and such other particulars as in his opinion, have a bearing on the
matter, and no such order shall remain in force for more than twelve
days after the making thereof, unless, in the meantime, it has been
approved by the Government.
12. A reading of the above provisions makes it clear that the State
Government, District Magistrate or Commissioner of Police are the
authorities, conferred with the power to pass orders of detention. The only
difference is that the order of detention passed by the Government would
remain in force for a period of three months in the first Instance, whereas
similar orders passed by the District Magistrate or the Commissioner of
Police shall remain in force for an initial period of 12 days. The
continuance of detention beyond 12 days would depend upon the approval to
be accorded by the Government in this regard. Sub-section (3) makes this
aspect very clear. Section 13 of the Act mandates that the maximum period
of detention under the Act is 12 months.
13. Proviso to Sub-section (2) of Section 3 is very clear in its purport,
as to the operation of the order of detention from time to time. An order
of detention would in the first instance be in force for a period of three
months. The Government alone is conferred with the power to extend the
period, beyond three months. Such extension, however, cannot be for a
period, not exceeding three months, at a time. It means that, if the
Government intends to detain an individual under the Act for the maximum
period of 12 months, there must be an initial order of detention for a
period of three months, and at least, three orders of extension for a
period not exceeding three months each. The expression “extend such period
from time to time by any period not exceeding three months at any one time”
assumes significance in this regard.

14. The requirement to pass order of detention from time to time in the
manner referred to above, has got its own significance. It must be
remembered that restriction of initial period of detention to three months,
is nothing but implementation of the mandate contained in Clause (4)(a) of
Article 22 of the Constitution of India. It reads as under:
Clause 4 : No law providing for preventive detention shall authorize
the detention of a person for a longer period than three months unless

(a) an Advisory Board consisting of persons who are or have been, or
are qualified to be appointed as, Judges of a High Court has reported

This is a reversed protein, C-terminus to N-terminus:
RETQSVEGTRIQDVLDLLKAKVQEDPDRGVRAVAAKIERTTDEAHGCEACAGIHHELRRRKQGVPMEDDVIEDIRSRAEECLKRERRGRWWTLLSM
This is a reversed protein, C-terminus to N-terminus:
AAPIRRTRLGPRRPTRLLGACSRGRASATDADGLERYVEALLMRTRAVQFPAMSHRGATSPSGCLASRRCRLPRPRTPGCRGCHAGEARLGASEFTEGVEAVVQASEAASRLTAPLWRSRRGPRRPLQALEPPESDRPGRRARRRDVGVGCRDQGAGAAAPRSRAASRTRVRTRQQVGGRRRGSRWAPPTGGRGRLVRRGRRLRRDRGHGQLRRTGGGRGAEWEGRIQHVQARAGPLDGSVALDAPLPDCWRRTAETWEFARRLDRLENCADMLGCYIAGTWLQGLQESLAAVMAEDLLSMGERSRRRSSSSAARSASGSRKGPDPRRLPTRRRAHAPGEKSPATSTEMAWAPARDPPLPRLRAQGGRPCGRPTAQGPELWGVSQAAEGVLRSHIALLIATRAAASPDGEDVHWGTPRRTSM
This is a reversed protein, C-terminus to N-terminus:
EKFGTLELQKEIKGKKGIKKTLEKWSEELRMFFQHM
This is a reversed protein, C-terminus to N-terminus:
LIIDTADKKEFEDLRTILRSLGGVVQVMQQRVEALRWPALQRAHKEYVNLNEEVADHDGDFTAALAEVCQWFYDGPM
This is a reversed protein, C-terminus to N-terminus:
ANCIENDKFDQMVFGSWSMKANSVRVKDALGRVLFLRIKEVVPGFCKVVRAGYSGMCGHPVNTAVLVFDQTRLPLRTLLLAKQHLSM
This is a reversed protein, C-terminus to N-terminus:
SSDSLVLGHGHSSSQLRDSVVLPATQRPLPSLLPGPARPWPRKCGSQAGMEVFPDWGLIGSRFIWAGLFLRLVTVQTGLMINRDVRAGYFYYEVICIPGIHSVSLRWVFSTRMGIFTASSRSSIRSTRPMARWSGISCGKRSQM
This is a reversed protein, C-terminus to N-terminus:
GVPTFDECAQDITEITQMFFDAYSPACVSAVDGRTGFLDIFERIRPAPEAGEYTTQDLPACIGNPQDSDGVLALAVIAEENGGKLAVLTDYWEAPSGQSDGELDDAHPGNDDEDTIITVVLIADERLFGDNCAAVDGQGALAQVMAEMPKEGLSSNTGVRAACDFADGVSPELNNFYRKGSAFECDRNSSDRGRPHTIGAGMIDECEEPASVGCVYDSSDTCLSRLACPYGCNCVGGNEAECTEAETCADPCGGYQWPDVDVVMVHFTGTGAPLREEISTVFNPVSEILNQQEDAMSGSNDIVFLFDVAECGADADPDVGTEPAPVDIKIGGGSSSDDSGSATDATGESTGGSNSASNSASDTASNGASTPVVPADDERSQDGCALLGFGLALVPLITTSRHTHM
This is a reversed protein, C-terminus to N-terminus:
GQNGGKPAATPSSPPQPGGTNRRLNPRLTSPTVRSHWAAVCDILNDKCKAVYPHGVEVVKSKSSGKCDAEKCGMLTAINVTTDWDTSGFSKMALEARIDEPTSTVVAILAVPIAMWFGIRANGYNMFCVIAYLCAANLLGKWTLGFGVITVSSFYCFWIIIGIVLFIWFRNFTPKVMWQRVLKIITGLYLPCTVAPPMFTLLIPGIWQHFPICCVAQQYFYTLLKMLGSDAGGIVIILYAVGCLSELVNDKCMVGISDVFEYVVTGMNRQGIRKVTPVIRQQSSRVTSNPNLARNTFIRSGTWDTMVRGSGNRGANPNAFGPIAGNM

before the expiration of the said period of three months that there is
in its opinion sufficient cause for such detention:
Provided that nothing in this sub-clause shall authorize the detention
of any person beyond the maximum period prescribed by any law made by
Parliament under Sub-clause (b) of Clause (7); or
(b) such person is detained in accordance with the provisions of any
law made by Parliament under sub-clauses (a) and (b) of Clause (7).
15. Where the law prescribes a thing to be done in a particular manner
following a particular procedure, it shall be done in the same manner
following the provisions of law, without deviating from the prescribed
procedure. When the provisions of Section 3 of the Act clearly mandated the
authorities to pass an order of detention at one time for a period not
exceeding three months only, the Government Order in the present case,
directing detention of the husband of the appellant for a period of twelve
months at a stretch is clear violation of the prescribed manner and
contrary to the provisions of law. The Government cannot direct or extend
the period of detention up to the maximum period of twelve months, in one
stroke, ignoring the cautious legislative intention that even the order of
extension of detention must not exceed three months at any one time.
One should not ignore the underlying principles while passing orders of
detention or extending the detention period from time to time.
16. Normally, a person who is detained under the provisions
of the Act is without facing trial which in other words amounts to
curtailment of his liberties and denial of civil rights. In such cases,
whether continuous detention of such person is necessary or not, is to be
assessed and reviewed from time to time. Taking into consideration these
factors, the Legislature has specifically provided the mechanism “Advisory
Board” to review the detention of a person. Passing a detention order for a
period of twelve months at a stretch, without proper review, is deterrent
to the rights of the detenu. Hence, the impugned Government Order directing
detention for the maximum period of twelve months straightaway cannot be
sustained in law. 17. Even though, learned senior counsel
appearing for the State sought for an adjournment beyond summer vacation,
we are unable to accept his prayer for the simple reason that maximum part
of the period of detention of the detenu is going to complete by the end of
summer vacation. Undisputedly, the detenu was detained on 5th October, 2013
which means that he remained under detention for about seven months at a
stretch without any periodical review as envisaged by law. We are,
therefore, of the considered opinion that the detention order passed by the
Government of Andhra Pradesh in this case is in contravention to the
provisions of law. On this ground alone, without going into other issues,
we thought this appeal has to be allowed and the order of detention has to
be quashed. 18. We accordingly allow the appeal quashing
the detention order issued by the Government of Andhra Pradesh and setting
aside the impugned judgment of the High Court. The detenu shall be set at
liberty forthwith.

………………………………….J.
(RANJANA PRAKASH DESAI)

 
…………………………………J.
(N.V. RAMANA)
NEW DELHI,
MAY 08, 2014.
———————–
10